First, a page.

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I remember an occasion in late April or early May back in the late 80’s or early 90’s, before ORV permits were necessary. It was late afternoon. I was in the famously known tackle shop in Buxton picking up bait and ice for the hoped-for evening drum bite. There was a gentleman with his son, maybe 10 or 11, trying to talk to the guy behind the counter. Unfortunately, the guy behind the counter had the superior attitude of an expert and instead of helping the man, was dissing his rod n reel and constantly talking to others in the shop. As the gentleman was brushed off and standing there, I asked him what he was going to fish for and where he planned to fish. He didn’t know where to go or what to do, he just wanted he and his son to catch a fish. He did have a brand-new Chevy Blazer, a 9-foot Garcia Conlon rod and Mitchel reel. I don’t remember the model of the reel. We walked away from the counter and just started talking about terminal tackle, sinkers, bait, and types of fish he may encounter. Despite having the vehicle and a rod n reel, he had never surf fished before, but he knew he was in the mecca of surf fishing and that he wanted to go to the world famous “Point.” After much discussion, I didn’t tell him but I figured he was not equipped for drum fishing. I steered him to a couple of 4 oz sinkers, double fireball rigs, a couple of bunkers, and handful of finger mullet. He didn’t know how to get to the point and asked if he could follow me. I said sure, but just thought to myself Uh oh. He followed me out to the point. The trucks were already lining up. I pulled into an open spot maybe 10-12 vehicles south of the point. He pulled up cross ways behind me and asked where he should go. I pointed south down the beach and felt bad telling him he should park well past the end of vehicles lined up. Before he left, I tied his brand-new double fireball rig on for him, and showed him how to cut up the bunker, and how to rig the finger mullet. Off he went. My son in law and I proceeded to bait up our heavers and get into the Conga line.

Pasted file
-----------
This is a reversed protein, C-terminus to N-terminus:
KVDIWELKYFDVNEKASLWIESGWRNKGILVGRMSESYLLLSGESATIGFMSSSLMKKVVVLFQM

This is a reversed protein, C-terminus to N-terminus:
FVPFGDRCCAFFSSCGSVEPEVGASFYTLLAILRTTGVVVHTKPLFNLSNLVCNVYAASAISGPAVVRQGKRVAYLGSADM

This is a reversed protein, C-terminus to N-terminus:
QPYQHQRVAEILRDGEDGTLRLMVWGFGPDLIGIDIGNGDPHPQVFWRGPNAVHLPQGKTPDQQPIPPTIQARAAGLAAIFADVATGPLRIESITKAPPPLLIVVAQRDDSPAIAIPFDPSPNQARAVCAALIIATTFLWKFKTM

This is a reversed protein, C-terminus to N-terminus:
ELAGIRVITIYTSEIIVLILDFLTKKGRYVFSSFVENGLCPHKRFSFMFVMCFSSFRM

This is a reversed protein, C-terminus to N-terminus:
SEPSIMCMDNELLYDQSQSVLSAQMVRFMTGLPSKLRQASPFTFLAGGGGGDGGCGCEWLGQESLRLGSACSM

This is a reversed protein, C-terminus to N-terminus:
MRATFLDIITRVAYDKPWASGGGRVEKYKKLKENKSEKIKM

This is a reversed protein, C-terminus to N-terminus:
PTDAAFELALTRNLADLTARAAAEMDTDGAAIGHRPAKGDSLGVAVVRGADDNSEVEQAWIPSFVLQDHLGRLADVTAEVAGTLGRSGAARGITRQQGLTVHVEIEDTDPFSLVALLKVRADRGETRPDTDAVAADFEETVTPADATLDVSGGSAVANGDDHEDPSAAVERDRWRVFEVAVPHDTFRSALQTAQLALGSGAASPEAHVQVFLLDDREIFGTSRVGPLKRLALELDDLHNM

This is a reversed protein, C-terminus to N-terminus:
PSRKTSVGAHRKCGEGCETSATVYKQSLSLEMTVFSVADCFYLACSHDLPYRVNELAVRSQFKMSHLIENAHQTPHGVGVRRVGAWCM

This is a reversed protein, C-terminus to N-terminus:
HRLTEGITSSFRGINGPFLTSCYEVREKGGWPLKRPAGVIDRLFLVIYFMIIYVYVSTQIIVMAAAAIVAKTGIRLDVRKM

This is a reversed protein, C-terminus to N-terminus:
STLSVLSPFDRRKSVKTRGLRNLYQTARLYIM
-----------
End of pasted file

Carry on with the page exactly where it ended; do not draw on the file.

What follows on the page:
It was maybe about an hour later, the sun was setting and the bite hadn’t started; fishing was slow. I had completely forgotten about them. Wouldn’t you know, I was in the process of returning to my vehicle to cut up some more bait for the bait holder on my belt, and here they come. Both were grinning from ear to ear from probably ½ mile away. The little boy was cradling about a 10lb blue in his arms that was all covered in sand and fish slime. He didn’t care, he was thrilled. The father was thanking me profusely and explained the little boy just had to show me the fish. The excitement in that kids’ eyes and voice even caused me to get excited and make me think about moving my vehicle down the beach. The father wanted a picture of me and his kid with the fish. I didn’t know them from Adam, but how could I refuse. After the obligatory picture and more thank you’s, off they went. I did not catch my big drum that evening and I didn’t see them again for the rest of the week. But as I sit here now, all these years later, I know I did the right thing that day and that kid probably still remembers his first fish.
 
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